Julianne Johnston Pro Farmer Senior Markets Editor
From Pro Farmer
Updated as of 7:00 a.m. CT
I just returned from a trip to Tennessee... I just returned from a trip that took me from eastern Iowa to Chattanooga, Tennessee. I've seen a lot of Iowa and northern Illinois corn and soybean crops this season, and was very curious about what I'd find in the southern regions I traveled through over the July 4th weekend. But what I saw along highway 61 into Hannibal, Missouri, looked like more of the same -- variable, spotty and not the lush, quickly developing fields you usually expect to find at this time of year.
Of course, my travel in eastern Iowa took me (again) through flood-ravaged Cedar Rapids, Iowa, and along the Iowa City corridor until we ran alongside the Mississippi River in southeast Iowa all way south into St. Louis, Missouri. The crops through eastern and southeastern Iowa look about as tough as the cities hit by the flooding -- it's very evident where the crops are, and are not, recovering from flood waters. But I can't remember ever seeing this number of unplanted fields at this time of year. It's still mind-boggling to even begin counting the abandoned acres.
I expected to see a more mature stand of corn in southern Illinois, but it doesn't look much different than in eastern Iowa. The crop is behind in development, spotty, but not as much so as in eastern Iowa.
But to my surprise, the best-looking most lush and uniform crop on this route was in Kentucky and Tennessee. The short time we spent in far-southwest Kentucky, we saw over a dozen really, good-looking corn fields, from shooting tassels to fully tasseled. Keep in mind, the amount of acreage was small to say the least, just surprising to see such a lush crop there. Across Interstate 24 in Tennessee, I was also generally impressed with the color and uniformity of the cornfields.
Beans throughout the trip were generally short and variable. A more uniform soybean crop is seen south of St. Louis, but it seems like anywhere you go this year, beans need to put on some growth.
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Opening calls. These calls originate more than three hours before the open -- use caution, things change:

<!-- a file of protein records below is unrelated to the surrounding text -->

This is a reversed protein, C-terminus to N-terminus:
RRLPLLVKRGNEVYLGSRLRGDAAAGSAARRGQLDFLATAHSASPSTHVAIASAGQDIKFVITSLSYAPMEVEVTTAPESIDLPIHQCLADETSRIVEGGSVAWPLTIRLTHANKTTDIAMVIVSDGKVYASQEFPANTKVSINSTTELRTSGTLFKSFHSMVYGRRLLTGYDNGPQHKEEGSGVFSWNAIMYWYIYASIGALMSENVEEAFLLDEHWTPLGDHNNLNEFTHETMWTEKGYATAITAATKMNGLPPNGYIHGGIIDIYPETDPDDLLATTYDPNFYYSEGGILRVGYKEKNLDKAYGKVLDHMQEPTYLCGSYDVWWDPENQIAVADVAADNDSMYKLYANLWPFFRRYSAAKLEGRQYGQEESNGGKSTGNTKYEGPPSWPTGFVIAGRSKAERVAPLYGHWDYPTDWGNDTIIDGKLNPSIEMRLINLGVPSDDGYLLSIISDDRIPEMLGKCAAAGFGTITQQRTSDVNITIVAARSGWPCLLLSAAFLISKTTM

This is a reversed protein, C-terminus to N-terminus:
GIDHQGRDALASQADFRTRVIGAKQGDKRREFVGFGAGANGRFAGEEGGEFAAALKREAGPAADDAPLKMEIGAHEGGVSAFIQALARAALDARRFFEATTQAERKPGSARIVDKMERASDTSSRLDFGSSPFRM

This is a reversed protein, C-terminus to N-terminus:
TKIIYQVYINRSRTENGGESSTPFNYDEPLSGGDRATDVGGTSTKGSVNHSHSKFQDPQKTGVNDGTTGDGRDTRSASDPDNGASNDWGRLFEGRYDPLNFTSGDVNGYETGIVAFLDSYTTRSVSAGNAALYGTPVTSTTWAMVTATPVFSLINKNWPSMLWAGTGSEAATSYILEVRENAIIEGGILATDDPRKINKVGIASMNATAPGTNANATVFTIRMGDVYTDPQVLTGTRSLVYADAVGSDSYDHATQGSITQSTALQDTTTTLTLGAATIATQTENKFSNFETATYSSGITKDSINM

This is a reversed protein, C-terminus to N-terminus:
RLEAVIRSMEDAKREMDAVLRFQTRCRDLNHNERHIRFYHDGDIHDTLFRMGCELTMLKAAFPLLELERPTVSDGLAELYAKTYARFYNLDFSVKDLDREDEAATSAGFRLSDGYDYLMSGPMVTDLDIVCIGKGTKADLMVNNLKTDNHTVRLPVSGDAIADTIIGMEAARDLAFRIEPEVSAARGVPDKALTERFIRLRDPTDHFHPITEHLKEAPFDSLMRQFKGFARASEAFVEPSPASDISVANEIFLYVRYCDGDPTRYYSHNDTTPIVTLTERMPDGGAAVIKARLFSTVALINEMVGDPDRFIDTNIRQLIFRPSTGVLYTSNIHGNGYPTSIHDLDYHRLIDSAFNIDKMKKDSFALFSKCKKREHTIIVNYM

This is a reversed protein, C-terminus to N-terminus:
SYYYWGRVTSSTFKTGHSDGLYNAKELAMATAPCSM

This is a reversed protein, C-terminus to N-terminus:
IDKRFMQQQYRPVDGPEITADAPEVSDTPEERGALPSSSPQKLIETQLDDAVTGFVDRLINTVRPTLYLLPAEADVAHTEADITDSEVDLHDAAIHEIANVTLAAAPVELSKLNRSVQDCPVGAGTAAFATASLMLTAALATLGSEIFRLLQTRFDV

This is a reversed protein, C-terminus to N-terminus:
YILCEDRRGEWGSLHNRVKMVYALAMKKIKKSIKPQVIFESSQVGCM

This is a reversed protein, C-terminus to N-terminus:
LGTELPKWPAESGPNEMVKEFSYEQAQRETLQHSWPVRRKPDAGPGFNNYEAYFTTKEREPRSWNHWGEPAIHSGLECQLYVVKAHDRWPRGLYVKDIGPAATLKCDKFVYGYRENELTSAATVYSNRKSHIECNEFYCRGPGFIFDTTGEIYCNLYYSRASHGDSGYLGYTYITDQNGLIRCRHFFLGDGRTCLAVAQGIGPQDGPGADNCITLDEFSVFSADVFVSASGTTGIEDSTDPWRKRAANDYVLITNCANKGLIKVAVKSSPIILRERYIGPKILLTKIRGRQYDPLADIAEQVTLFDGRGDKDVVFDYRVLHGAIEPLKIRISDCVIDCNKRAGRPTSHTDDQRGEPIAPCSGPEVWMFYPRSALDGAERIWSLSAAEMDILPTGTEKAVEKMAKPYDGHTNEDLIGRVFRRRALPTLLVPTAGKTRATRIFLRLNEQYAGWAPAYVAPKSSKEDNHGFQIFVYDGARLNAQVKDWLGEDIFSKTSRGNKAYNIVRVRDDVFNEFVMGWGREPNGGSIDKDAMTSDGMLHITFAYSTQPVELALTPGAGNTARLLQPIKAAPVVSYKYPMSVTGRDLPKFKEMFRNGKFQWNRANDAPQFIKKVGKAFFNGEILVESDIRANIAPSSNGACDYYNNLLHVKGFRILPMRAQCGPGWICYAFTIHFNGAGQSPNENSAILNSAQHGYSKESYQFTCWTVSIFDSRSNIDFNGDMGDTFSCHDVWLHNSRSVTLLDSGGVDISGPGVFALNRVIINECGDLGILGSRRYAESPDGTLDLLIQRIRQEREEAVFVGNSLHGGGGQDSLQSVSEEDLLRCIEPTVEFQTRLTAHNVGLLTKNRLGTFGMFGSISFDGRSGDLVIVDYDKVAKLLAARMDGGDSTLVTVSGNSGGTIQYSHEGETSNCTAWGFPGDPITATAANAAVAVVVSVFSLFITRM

Corn: 23 to 27 cents lower. Futures were sharply lower overnight on spillover from yesterday's losses and overnight rains. Futures started the week gapping limit lower on the open and staying there. Futures were pressured by unexpected weekend rains, and more in the near-term forecast. December corn futures gapped limit lower and remained there. Initial support for tomorrow is last week's low of $7.36 1/4. Support extends into the June gap area between $7.03 1/2 and $7.15.
Soybeans: 30 to 33 cents lower. Futures saw sharp spillover pressure in overnight trade from yesterday's losses and overnight rains. Futures started the week sharply lower and extended losses to close mostly the 70-cent limit lower. Futures started the week lower on unexpected weekend rains, but sharply extended losses as near-term weather models show more rain in the near-term forecast. Much of the pressure also came from outside markets, as crude oil was sharply lower and the dollar was firmer most of the day - although closing slightly lower. If it weren't for sharp losses in the crude oil market, soybean losses may have been more contained, but sharp pressure in the commodity world weighed heavily on the soy complex.
Wheat: Narrowly mixed. Futures were narrowly mixed overnight amid spreading and some short-covering. Futures gapped moderately lower on the open yesterday but sharply extended losses on spillover from neighboring pits. Wheat at all three exchanges closed mostly about 50 cents lower. Wheat futures were pressured largely by limit losses in the corn and soybean pits, with outside markets contributing to the profit-taking pressure in the grain markets.
Cash cattle expectations: Watching beef market. The boxed beef market is off to a strong start, signaling July 4th weekend beef clearance was strong. Choice beef values rose $1.06 yesterday and Select was up 48 cents. Beef movement to start the week was solid at 214 loads. Cash sources say this signals a very good possibility of $1 higher cash trade later in the week.
Futures call: Mixed. Futures could see some short-covering following yesterday's sharp losses, especially with the beef market off to a strong start. October live cattle gapped lower on the open and hit sell stops on the move through support at last week's low. Futures were stopped by uptrending support drawn off the March and May lows. Followthrough selling today would begin to do some technical chart damage.
Cash hog expectations: Mixed. Packers saw hog margins climb sharply to start the week. As a result, cash sources say demand for hogs will improve and this could result in steady cash bids in some locations today. If packers begin to ramp up weekend kill plans, the cash market could stabilize.
Hog futures: Mixed. Futures are called to open mixed amid spreading. If the cash market can stabilize, some short-covering should aid near-term futures. August lean hog futures gapped lower to start the week, filled the gap, but then extended losses and posted a low-range close. Futures respected support at last week's low of $70.20.